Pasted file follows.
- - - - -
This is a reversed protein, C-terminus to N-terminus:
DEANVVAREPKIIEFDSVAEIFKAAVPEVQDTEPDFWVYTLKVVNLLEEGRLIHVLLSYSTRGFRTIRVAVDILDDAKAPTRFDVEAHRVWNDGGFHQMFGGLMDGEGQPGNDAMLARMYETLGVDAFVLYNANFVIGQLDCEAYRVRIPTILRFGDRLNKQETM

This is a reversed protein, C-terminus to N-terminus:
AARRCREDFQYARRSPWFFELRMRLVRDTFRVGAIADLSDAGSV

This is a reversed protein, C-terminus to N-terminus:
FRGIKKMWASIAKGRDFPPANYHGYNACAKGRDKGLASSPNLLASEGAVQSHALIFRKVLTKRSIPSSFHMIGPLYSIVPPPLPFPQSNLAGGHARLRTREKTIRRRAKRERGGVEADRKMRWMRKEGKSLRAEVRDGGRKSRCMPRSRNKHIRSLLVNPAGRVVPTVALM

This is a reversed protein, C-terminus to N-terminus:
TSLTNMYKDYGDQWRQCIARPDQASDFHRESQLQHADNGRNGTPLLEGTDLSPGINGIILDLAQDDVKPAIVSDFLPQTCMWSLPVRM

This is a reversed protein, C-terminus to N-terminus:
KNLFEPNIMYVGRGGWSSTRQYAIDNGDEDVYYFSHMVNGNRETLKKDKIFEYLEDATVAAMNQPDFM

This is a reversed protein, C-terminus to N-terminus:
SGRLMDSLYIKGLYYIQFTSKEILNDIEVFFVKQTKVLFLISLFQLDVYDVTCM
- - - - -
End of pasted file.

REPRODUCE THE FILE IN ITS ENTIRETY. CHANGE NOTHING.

This is a reversed protein, C-terminus to N-terminus:
DEANVVAREPKIIEFDSVAEIFKAAVPEVQDTEPDFWVYTLKVVNLLEEGRLIHVLLSYSTRGFRTIRVAVDILDDAKAPTRFDVEAHRVWNDGGFHQMFGGLMDGEGQPGNDAMLARMYETLGVDAFVLYNANFVIGQLDCEAYRVRIPTILRFGDRLNKQETM

This is a reversed protein, C-terminus to N-terminus:
AARRCREDFQYARRSPWFFELRMRLVRDTFRVGAIADLSDAGSV

This is a reversed protein, C-terminus to N-terminus:
FRGIKKMWASIAKGRDFPPANYHGYNACAKGRDKGLASSPNLLASEGAVQSHALIFRKVLTKRSIPSSFHMIGPLYSIVPPPLPFPQSNLAGGHARLRTREKTIRRRAKRERGGVEADRKMRWMRKEGKSLRAEVRDGGRKSRCMPRSRNKHIRSLLVNPAGRVVPTVALM

This is a reversed protein, C-terminus to N-terminus:
TSLTNMYKDYGDQWRQCIARPDQASDFHRESQLQHADNGRNGTPLLEGTDLSPGINGIILDLAQDDVKPAIVSDFLPQTCMWSLPVRM

This is a reversed protein, C-terminus to N-terminus:
KNLFEPNIMYVGRGGWSSTRQYAIDNGDEDVYYFSHMVNGNRETLKKDKIFEYLEDATVAAMNQPDFM

This is a reversed protein, C-terminus to N-terminus:
SGRLMDSLYIKGLYYIQFTSKEILNDIEVFFVKQTKVLFLISLFQLDVYDVTCM